Cannes Review: Raw (Grave) at Critics Week

We’ve all known vegetarians who have decided to change their diet out of concern for animal rights or the environment or based upon religious beliefs. And to those who forgo meat, it’s usually a deeply held conviction. Those same people might not be very kind to 32-year-old writer-directorJulia Ducournau‘s “Raw.” In it, we meet bright-eyed Justine (Garance Marillier), who follows in the footsteps of both her parents (Laurent Lucas and Joana Preiss) and older sister (Ella Rumpf) by attending her first year at veterinary school. In the (pun intended) bitingly comic opening scene, Justine orders plain mashed potatoes, but as she chows the food down she finds a piece of sausage in her mash. Her parents are outraged; they want the shy and wide-eyed Justine to preserve her plant-based heritage. It’s a tongue-in-cheek start to a story that finds the protagonist only at the beginning of her carnivorous ways.
RawTaking place during Justine’s first week at school, the film is placed in a surreal atmosphere, as Ruben Impens’s photography uses the brutalist architecture of the college with eerily spacious wide shots reminiscent of “Suspiria” meshed with the production design of “Carrie” (with”Raw” eerily paying tribute to the pigs’ blood scene from Brian De Palma‘s film).
And indeed, some of the hazing rituals that Justine needs to go through are harrowing enough to evoke the tactics that were used on Sissy Spacek’s high-school senior 40 years ago. At one point, she is disgustingly forced to eat bloody, raw liver. It’s a wincingly preposterous scene that nevertheless has a lasting effect on the viewer and the way he or she might view the eventual victims in the film. At this point, we’re in the same universe as “Carrie,” an obvious point of reference for Ducournau, and just like that movie, we shouldn’t fear too much for our heroine’s safety. In fact, we deeply fear her and what she’s capable of.
grave04To say that Justine’s first taste of blood does something to her psyche would be an understatement. After all the cruel hazing, one would conclude that the only way she can survive the first semester of this vet school would be to indulge in the nastier activities she’s experienced. That is, of course, what happens to Justine, whose newly found love for uncooked meat reaches a pinnacle of delectability too juicy to reveal in this review, but be forewarned that this newfound love of animal meats goes to greater depths of the food chain and eventually mixes in some unwarranted victims. And it’s Marillier’s committed performance as Justine that carries you through every over-the-top, hard-to-believe twist — she makes it seem real.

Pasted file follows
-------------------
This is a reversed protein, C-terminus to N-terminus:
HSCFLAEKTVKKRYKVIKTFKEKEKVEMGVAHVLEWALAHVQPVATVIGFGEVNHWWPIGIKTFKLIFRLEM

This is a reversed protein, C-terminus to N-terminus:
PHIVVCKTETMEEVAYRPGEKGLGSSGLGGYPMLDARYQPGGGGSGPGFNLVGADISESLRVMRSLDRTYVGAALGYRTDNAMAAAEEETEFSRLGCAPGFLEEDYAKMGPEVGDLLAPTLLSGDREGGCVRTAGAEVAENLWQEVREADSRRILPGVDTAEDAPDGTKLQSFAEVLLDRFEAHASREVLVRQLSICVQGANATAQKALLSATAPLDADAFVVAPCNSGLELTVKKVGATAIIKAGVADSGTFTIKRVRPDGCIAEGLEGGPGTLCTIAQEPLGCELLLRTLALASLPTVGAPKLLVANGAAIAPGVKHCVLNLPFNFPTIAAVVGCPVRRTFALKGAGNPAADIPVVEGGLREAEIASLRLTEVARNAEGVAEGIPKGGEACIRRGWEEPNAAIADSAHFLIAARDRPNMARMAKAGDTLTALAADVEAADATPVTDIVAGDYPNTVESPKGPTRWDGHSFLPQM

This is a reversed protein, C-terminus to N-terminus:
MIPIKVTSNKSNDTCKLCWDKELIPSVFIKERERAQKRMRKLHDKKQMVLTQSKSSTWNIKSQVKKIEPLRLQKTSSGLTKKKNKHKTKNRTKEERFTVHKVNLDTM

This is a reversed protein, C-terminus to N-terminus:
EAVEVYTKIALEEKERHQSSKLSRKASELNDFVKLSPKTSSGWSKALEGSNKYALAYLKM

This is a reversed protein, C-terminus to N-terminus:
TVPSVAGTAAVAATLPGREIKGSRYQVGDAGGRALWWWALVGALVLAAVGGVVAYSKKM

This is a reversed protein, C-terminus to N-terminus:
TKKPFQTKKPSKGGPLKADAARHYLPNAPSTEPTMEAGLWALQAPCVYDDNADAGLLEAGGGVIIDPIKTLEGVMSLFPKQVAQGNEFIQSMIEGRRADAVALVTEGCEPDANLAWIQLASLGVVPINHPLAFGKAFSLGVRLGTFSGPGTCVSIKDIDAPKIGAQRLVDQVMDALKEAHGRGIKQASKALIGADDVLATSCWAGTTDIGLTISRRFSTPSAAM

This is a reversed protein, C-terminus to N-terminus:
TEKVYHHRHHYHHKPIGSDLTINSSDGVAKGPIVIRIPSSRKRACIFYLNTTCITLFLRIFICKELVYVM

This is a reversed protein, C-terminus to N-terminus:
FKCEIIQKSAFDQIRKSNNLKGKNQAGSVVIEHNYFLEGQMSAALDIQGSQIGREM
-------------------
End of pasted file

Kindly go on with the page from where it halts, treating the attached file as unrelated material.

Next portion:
The film, which premiered as part of Critics’ Week at Cannes, justly won the FIPRESCI prize. Ducourneau, a first-time writer-director, shows surprisingly sharp command and, more importantly, restraint given the subject matter. Although the film is rooted in arthouse film territory, and is particularly inspired by the films of David Cronenberg and David Lynch, “Raw” turns out to be its own wild animal. It has rightly earned the buzz that has surrounded the picture, and Ducourneau’s uncompromising vision is one to watch. [A-]

Sunday, May 29, 2016

Thoughts on X-Men: Apocalypse

I saw X-Men: Apocalypse three weeks ago right before I was headed out to Cannes. I didn't really like it at all. In fact, I completely forgot I even saw it. It just follows the same tropes that I've come to despise about superhero movies. The bad guy, played here by the usually reliable Oscar Isaac, is just not that despicable and that to me is usually what I bank on to enjoy a superhero movie. The villain has got to be disliked, if you really are indifferent towards the villain you just won't be as invested in the story because all of them are about good vs. bad, which is why The Nolan Batman movies worked so well. They weren't so cut and dry. Even the superhero was sometimes doing awful things.There's none of that in the X-Men movies. X2 is still king.

Interview: Director Paul Schrader & Screenwriter Matthew Wilder Talk ‘Dog Eat Dog